Your Miranda Rights Part Two – What Are They?
In our last blog post, we covered the history of the Miranda Warning and how it became mandatory for all suspected criminals to be read their rights before arrest. In this post, Coolidge Law Firm (certified criminal law specialist in Phoenix, Arizona) would like to explain in more detail what the Miranda Rights mean for you, in the event that you are ever questioned or arrested by law enforcement.
Questioned by an Officer Before Being Read Your Rights
A police officer can approach you or pull your vehicle over and question you if they are suspicious that you may have been involved in a crime. If they wish to arrest you and have sufficient grounds to do so, it is at this point that they must read you the Miranda Warning. The catch here is, anything you say before the arrest and reading of the Miranda Warning can be used against you in a court of law. For that reason, if you believe you are a potential suspect in a crime, it is best to politely decline to answer any questions before you speak with an attorney.
When you are arrested and an officer reads you the Miranda Warning under the law, you have been Mirandized. This also means that you have acknowledged that you understand your four fundamental rights outlined in the warning and are choosing to enact or wave them. They are:
- You have the right to remain silent: All too often in the heat of the moment, suspected criminals feel the need to answer questions or defend themselves against their charges. While this is a natural survival instinct, it’s often best to invoke your right to silence and avoid the possibility of your testimony being used against you. In order to do this properly, you must state that you are invoking your right to remain silent until you have consulted an attorney.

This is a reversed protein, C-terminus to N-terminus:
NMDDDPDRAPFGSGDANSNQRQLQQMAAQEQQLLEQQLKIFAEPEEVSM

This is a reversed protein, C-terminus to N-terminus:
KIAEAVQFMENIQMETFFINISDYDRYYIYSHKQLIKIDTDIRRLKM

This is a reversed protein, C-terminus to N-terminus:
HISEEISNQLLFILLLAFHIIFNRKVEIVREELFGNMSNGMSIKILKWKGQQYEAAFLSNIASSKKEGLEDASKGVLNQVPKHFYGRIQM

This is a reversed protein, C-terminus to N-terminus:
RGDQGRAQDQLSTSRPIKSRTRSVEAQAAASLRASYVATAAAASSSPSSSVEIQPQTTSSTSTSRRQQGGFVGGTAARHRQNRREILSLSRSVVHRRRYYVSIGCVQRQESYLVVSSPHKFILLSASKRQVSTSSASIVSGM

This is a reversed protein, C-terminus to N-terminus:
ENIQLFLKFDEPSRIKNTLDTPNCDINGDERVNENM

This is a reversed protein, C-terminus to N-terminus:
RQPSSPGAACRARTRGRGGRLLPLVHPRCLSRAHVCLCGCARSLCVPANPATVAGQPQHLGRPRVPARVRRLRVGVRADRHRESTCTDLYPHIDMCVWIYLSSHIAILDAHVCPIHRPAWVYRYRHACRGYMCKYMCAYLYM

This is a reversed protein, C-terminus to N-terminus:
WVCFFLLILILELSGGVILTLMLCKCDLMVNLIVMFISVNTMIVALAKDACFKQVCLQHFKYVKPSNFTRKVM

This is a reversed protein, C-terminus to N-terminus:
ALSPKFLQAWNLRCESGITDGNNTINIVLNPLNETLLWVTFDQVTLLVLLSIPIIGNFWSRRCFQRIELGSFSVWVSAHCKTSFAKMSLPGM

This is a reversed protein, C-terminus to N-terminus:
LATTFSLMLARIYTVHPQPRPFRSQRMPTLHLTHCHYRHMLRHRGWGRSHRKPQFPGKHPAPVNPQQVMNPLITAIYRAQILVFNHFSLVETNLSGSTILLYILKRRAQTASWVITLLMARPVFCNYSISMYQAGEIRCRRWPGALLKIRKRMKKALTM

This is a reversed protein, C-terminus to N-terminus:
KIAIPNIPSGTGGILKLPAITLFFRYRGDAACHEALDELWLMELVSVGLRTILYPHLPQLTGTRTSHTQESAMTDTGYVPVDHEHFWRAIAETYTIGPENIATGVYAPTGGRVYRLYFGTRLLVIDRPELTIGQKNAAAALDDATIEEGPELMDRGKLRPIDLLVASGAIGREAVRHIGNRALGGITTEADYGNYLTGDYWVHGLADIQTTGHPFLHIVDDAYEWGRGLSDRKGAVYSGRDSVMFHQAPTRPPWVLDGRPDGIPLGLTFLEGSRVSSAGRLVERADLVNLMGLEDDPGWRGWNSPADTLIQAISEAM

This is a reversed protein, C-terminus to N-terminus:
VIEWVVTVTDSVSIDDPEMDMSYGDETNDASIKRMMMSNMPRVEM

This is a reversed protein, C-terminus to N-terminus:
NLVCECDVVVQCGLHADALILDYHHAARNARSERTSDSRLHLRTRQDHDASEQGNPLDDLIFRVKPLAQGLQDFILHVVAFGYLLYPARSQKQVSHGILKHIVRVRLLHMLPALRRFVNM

- Anything you say after that point can and will be used against you in a court of law: If you have been arrested and are being interrogated as a criminal suspect, it’s likely the police are already forming a case against you. They may strategically question you to get the answers they need in order to support their facts and evidence. When you choose not to invoke your right to silence, you put yourself at risk of self-incrimination.
- You have the right to an attorney: Choosing to remain silent in order to consult with an experienced certified criminal law specialist in Phoenix, Arizona means that your attorney can build your case from the ground up. If you speak with law enforcement officers before you invoke your right to an attorney, you put your case at undue risk.
- If you cannot afford an attorney you have the right to a public defender, who will be appointed to you: Not all suspects will be able to afford private counsel, and this part of the Miranda Warning protects vulnerable defendants from self-incrimination by providing them a public defender. Legal Aid OK states, “If you have not bonded out, the court will automatically appoint a public defender for you at your first court date, called your arraignment. If you have bonded out and wish to be represented by a public defender, you must fill out an application and present it to the judge at your next court date.”
If A Police Officer Does Not Read You The Miranda Warning
In the scenario where an officer forgets or fails to recite your Miranda Rights to you, there is a chance that your attorney can get your charges dismissed. If you were questioned as a suspect in custody without being read the Miranda Warning, your statement is presumed to be involuntary, and therefore cannot be used against you in a criminal case. In addition, evidence discovered as a result of your statement will likely be thrown out as well. The exception would be if there is overwhelming evidence that you committed the crime.
Remember, if you have any reason to believe that you are a suspect in a crime, it is always best to speak with an attorney before making any statement to the police. If that day ever comes, choose an experienced certified criminal law specialist in Phoenix, Arizona. At Coolidge Law Firm we are committed to your best defense. Let our qualified team advise you on your next steps.
Images used under creative commons license – commercial use (5/07/2018) Commander, U.S. Naval Forces (Flickr)